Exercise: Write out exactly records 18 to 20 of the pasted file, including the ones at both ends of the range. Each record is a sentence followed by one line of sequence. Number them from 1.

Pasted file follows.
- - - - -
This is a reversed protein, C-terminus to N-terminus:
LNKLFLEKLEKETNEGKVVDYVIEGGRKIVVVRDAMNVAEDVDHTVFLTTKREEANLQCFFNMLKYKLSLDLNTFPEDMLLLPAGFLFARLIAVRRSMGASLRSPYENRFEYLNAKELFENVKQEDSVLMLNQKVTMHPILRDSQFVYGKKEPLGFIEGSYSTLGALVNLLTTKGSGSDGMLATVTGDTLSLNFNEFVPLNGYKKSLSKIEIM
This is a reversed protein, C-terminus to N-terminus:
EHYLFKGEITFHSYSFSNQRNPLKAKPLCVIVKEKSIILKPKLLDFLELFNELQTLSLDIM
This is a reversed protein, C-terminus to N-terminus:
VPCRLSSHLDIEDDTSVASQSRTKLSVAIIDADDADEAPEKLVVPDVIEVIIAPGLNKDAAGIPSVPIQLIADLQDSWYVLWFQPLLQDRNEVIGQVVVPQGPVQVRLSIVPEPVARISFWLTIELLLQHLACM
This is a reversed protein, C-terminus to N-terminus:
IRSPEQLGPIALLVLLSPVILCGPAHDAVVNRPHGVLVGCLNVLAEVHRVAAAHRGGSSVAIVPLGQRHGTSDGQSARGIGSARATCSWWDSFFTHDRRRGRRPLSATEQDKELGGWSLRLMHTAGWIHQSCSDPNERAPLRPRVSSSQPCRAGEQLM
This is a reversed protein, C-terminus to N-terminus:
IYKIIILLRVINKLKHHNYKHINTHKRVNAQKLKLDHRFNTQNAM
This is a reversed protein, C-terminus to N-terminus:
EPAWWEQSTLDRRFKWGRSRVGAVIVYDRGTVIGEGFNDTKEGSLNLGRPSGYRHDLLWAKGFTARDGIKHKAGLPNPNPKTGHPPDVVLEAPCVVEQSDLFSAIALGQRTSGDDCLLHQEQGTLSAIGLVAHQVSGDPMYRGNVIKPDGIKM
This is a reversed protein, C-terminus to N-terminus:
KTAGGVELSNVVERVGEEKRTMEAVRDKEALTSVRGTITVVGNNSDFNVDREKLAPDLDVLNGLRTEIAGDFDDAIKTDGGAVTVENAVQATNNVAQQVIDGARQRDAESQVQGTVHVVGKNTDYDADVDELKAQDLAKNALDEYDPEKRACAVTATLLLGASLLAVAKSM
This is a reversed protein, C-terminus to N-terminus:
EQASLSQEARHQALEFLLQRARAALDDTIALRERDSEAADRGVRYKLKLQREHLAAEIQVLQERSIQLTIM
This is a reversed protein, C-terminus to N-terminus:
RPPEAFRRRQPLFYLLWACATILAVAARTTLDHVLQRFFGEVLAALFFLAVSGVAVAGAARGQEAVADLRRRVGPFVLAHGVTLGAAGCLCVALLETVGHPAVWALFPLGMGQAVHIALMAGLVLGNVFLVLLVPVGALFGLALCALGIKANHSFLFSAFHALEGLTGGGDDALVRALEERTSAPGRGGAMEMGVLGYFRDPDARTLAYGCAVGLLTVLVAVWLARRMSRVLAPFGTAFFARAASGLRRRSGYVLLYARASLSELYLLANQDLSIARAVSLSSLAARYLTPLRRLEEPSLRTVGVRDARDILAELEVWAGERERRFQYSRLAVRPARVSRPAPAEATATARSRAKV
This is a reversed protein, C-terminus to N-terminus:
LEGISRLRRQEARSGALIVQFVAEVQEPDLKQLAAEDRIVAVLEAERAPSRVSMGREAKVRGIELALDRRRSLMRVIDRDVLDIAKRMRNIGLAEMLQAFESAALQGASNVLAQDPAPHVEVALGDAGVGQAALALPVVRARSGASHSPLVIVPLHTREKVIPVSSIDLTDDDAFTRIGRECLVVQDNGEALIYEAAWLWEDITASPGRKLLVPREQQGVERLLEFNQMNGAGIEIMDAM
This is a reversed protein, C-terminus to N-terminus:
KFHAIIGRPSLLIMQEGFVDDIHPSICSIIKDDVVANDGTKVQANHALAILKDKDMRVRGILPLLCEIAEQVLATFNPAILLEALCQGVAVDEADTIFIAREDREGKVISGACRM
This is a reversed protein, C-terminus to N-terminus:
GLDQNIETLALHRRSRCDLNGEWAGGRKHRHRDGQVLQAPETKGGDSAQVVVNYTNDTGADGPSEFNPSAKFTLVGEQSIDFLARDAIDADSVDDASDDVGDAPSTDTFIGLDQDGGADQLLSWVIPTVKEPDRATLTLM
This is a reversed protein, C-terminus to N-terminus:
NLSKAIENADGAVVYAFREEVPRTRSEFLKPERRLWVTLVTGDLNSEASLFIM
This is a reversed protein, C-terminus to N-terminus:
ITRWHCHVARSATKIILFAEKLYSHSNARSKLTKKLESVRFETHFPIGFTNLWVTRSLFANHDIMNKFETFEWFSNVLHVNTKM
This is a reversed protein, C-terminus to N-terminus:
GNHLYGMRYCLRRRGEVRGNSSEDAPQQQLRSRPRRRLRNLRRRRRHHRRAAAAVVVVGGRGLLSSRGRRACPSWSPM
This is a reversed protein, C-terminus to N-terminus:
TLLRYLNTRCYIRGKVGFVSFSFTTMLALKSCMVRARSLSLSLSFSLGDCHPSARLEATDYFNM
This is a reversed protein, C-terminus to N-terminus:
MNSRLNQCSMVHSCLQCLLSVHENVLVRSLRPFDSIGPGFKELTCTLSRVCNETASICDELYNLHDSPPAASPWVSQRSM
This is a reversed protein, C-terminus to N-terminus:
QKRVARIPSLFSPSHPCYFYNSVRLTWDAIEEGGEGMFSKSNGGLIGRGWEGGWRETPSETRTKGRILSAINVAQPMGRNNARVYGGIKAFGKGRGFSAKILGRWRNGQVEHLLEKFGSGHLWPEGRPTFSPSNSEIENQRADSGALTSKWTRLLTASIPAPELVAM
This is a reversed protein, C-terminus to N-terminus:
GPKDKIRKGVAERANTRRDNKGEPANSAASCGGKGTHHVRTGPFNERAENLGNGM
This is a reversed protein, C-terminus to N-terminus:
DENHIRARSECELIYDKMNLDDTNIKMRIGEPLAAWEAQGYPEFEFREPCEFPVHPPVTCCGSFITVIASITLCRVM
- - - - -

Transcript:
This is a reversed protein, C-terminus to N-terminus:
QKRVARIPSLFSPSHPCYFYNSVRLTWDAIEEGGEGMFSKSNGGLIGRGWEGGWRETPSETRTKGRILSAINVAQPMGRNNARVYGGIKAFGKGRGFSAKILGRWRNGQVEHLLEKFGSGHLWPEGRPTFSPSNSEIENQRADSGALTSKWTRLLTASIPAPELVAM
This is a reversed protein, C-terminus to N-terminus:
GPKDKIRKGVAERANTRRDNKGEPANSAASCGGKGTHHVRTGPFNERAENLGNGM
This is a reversed protein, C-terminus to N-terminus:
DENHIRARSECELIYDKMNLDDTNIKMRIGEPLAAWEAQGYPEFEFREPCEFPVHPPVTCCGSFITVIASITLCRVM